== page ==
Alice was a prolific patron of women's causes and showed an interest in nursing, especially the work of Florence Nightingale. When Hesse became involved in the Austro-Prussian War, Darmstadt filled with the injured; the heavily pregnant Alice devoted a lot of her time to the management of field hospitals. One of her organisations, the Princess Alice Women's Guild, took over much of the day-to-day running of the state's military hospitals. As a result of this activity, Queen Victoria became concerned about Alice's directness about medical and, in particular, gynaecological, matters. In 1871, she wrote to Alice's younger sister, Princess Louise, who had recently married: "Don't let Alice pump you. Be very silent and cautious about your 'interior'". In 1877, Alice became Grand Duchess upon the accession of her husband, her increased duties putting further strains on her health. In late 1878, diphtheria infected the Hessian court. Alice nursed her family for over a month before falling ill herself, dying late that year.

Princess Alice was the mother of Tsaritsa Alexandra Feodorovna of Russia (wife of Tsar Nicholas II), maternal grandmother of Louis Mountbatten, 1st Earl Mountbatten of Burma (the last Viceroy of India), and maternal great-grandmother of Prince Philip, Duke of Edinburgh (consort of Queen Elizabeth II). Another daughter, Elisabeth, who married Grand Duke Sergei Alexandrovich of Russia, was, like the tsaritsa and her family, killed by the Bolsheviks in 1918.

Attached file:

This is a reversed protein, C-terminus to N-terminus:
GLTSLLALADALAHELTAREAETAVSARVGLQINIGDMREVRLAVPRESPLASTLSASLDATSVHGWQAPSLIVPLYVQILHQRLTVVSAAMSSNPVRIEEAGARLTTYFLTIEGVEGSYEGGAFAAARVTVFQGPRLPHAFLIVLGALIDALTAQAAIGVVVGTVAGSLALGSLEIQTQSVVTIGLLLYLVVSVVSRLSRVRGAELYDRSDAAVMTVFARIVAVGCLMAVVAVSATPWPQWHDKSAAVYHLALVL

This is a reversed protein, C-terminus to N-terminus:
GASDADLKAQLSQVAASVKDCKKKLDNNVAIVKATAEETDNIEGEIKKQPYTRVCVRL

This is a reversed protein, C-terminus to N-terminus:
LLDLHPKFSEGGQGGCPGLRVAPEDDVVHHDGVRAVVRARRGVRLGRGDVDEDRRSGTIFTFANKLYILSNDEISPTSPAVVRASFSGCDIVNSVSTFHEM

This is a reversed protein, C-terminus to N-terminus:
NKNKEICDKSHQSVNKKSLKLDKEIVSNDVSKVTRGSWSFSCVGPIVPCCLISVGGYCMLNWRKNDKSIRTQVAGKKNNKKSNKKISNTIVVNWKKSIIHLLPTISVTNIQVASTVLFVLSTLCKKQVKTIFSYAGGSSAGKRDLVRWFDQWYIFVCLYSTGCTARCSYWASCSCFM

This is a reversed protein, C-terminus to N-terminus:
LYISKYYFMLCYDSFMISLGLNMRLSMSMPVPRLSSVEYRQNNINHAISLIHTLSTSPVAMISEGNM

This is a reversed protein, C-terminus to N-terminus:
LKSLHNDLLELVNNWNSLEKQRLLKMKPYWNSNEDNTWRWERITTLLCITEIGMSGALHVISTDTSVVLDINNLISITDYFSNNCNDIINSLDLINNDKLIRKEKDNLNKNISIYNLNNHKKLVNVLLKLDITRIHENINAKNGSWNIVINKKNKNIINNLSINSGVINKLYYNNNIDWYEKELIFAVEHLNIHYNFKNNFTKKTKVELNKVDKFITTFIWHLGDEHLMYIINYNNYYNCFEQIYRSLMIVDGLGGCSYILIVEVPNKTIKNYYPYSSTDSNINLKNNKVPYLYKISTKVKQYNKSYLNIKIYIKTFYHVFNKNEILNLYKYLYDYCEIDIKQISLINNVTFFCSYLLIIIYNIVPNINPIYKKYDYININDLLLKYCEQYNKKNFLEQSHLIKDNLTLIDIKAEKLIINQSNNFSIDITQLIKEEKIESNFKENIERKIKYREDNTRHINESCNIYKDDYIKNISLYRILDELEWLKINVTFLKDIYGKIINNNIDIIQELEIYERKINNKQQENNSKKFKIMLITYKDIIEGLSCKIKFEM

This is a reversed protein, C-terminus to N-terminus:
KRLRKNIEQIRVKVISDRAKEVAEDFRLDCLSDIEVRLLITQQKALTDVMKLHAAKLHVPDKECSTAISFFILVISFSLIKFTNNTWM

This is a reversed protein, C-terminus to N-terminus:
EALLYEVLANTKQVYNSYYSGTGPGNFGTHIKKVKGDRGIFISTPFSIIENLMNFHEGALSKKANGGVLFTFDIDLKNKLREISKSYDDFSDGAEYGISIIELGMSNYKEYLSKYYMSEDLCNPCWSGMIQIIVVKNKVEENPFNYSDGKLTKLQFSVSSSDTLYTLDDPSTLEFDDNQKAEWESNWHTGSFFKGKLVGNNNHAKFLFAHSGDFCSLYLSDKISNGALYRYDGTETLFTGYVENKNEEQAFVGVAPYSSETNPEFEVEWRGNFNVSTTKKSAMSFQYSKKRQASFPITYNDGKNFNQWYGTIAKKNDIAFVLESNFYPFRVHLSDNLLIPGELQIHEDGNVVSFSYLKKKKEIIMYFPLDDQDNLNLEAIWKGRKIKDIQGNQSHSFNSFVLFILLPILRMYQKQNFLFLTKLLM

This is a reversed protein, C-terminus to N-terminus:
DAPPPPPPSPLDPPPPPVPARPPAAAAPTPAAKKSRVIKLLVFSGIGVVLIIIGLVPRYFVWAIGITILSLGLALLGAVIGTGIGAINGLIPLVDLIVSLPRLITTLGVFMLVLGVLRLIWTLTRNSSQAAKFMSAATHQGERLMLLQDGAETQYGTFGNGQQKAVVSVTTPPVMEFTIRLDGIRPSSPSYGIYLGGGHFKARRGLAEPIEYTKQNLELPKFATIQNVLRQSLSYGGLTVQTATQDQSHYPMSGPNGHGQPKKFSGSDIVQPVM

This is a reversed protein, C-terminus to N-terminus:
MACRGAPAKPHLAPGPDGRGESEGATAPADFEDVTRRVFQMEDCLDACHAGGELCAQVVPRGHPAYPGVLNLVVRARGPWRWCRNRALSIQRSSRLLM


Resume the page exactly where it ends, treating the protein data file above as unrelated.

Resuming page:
Princess Amalie of Hesse-Darmstadt

Princess Amalie of Hesse-Darmstadt (20 June 1754 – 21 June 1832) was a Hereditary Princess of Baden by marriage to Charles Louis, Hereditary Prince of Baden. She was the daughter of Ludwig IX, Landgrave of Hesse-Darmstadt and Henriette Karoline of Palatine-Zweibrücken.

Princess Friederike of Hesse-Darmstadt

Princess Friederike Caroline Luise of Hesse-Darmstadt (20 August 1752 – 22 May 1782) was a member of the House of Hesse and by marriage a Duchess of Mecklenburg-Strelitz.

She is a direct matrilineal ancestor (through women only) of Queen Margarethe II of Denmark, King Willem-Alexander of the Netherlands, King Albert II of Belgium, King Harald V of Norway, and Grand Duke Henri of Luxembourg.

SV Darmstadt 98

SV Darmstadt 98 is a German football club based in Darmstadt, Hesse. The club was founded on 22 May 1898 as FC Olympia Darmstadt. Early in 1919, the association was briefly known as Rasen-Sportverein Olympia before merging with Darmstädter Sport Club 1905 on 11 November that year to become Sportverein Darmstadt 98. Merger partner SC was the product of a 1905 union between Viktoria 1900 Darmstadt and Germania 1903 Darmstadt. The footballers are today part of a sports club which also offers its approximately 5,500 members athletics, basketball, cheerleading, hiking, judo, and table tennis.